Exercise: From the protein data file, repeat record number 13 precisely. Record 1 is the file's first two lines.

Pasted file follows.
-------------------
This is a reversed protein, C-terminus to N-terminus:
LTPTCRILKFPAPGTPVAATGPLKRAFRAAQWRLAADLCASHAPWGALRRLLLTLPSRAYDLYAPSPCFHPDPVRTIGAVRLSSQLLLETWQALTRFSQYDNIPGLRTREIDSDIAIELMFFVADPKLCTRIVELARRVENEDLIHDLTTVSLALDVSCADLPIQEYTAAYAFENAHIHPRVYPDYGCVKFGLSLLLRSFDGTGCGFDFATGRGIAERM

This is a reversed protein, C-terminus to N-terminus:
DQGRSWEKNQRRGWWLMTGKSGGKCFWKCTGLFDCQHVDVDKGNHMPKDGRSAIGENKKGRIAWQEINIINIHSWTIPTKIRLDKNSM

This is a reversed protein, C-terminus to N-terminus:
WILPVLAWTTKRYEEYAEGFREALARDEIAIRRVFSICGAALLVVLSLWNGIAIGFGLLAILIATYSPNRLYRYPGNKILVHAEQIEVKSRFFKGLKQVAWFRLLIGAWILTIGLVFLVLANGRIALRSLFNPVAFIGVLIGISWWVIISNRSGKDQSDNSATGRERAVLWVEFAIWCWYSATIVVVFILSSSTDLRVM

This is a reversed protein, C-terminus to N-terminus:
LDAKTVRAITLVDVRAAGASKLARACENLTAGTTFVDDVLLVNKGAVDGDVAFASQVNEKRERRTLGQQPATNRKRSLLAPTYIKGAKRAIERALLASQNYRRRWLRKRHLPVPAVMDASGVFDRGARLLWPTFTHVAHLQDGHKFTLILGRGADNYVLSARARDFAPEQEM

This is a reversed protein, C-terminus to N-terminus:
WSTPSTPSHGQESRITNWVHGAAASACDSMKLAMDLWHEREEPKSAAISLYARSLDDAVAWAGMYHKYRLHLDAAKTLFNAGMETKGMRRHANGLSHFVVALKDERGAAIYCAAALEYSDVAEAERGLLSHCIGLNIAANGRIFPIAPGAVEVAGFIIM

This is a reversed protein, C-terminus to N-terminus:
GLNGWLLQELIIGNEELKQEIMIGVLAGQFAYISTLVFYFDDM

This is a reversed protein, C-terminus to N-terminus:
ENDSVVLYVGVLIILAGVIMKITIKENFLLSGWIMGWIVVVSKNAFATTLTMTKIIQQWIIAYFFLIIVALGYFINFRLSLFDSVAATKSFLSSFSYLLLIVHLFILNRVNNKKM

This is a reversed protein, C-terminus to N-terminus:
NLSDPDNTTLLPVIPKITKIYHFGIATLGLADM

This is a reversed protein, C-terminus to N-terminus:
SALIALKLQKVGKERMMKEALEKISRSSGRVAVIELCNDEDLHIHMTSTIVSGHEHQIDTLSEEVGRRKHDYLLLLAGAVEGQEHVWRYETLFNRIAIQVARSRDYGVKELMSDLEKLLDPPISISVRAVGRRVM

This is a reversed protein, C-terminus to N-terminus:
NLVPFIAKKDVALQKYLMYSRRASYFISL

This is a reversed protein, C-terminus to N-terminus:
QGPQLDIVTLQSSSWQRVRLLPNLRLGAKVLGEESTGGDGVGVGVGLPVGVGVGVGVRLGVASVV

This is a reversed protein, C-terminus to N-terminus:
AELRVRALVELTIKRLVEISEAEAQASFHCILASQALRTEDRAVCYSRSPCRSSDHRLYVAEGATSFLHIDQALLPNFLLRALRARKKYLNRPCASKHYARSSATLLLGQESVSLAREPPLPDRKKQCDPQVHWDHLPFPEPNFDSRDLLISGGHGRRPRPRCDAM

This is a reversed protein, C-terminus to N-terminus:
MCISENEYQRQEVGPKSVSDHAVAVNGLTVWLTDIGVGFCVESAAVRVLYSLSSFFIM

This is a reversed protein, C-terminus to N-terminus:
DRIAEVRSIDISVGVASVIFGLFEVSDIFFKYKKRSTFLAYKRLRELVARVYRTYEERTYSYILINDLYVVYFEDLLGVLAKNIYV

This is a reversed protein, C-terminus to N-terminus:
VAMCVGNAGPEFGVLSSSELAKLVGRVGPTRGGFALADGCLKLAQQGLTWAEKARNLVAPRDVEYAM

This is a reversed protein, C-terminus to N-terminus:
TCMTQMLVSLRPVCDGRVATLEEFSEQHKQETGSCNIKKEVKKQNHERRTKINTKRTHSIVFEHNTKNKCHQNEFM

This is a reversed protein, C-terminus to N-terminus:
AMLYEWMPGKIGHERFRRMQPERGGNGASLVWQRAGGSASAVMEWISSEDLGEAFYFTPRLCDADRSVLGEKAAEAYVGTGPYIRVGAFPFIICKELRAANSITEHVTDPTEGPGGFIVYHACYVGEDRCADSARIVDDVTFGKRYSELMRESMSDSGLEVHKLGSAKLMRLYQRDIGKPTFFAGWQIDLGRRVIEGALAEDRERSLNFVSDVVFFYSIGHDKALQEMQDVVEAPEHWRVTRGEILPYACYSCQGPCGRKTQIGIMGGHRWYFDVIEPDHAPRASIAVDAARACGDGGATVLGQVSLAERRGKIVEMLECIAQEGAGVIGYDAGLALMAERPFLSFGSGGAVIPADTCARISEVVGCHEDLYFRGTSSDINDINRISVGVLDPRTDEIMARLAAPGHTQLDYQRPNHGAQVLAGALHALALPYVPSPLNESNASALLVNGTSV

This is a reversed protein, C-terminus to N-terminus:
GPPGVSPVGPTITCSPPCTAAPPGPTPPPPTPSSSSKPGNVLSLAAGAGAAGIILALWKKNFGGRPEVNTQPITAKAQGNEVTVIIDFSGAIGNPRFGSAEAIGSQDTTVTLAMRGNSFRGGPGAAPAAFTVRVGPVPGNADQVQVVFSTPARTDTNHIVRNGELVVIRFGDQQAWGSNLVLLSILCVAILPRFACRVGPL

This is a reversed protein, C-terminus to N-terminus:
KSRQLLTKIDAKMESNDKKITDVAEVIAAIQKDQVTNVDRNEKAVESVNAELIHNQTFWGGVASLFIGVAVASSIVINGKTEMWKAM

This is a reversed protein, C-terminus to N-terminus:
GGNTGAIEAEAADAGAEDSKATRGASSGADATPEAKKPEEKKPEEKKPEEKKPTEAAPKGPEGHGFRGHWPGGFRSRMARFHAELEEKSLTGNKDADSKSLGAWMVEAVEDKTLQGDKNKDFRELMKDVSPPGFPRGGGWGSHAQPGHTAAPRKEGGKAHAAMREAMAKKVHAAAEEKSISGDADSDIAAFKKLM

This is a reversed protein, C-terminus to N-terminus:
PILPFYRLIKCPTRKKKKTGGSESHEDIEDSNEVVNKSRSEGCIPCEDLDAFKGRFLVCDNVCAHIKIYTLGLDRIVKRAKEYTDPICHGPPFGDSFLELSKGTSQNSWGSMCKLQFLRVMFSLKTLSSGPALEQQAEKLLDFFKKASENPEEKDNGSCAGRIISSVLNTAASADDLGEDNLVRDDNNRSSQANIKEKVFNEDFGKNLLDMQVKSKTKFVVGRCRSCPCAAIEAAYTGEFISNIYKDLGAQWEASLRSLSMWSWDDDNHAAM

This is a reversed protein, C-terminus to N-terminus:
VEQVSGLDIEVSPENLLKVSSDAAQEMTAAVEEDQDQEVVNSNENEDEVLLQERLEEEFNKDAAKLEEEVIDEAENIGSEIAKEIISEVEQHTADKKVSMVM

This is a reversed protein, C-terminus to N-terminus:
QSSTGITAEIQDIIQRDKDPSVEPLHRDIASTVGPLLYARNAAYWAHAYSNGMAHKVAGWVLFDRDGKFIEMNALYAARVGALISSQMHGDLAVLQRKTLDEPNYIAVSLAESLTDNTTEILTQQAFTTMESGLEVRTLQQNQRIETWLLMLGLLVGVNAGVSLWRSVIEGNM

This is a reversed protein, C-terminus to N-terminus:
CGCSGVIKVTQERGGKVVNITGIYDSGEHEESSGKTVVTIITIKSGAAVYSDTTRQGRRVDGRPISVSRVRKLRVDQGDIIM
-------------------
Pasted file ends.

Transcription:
This is a reversed protein, C-terminus to N-terminus:
MCISENEYQRQEVGPKSVSDHAVAVNGLTVWLTDIGVGFCVESAAVRVLYSLSSFFIM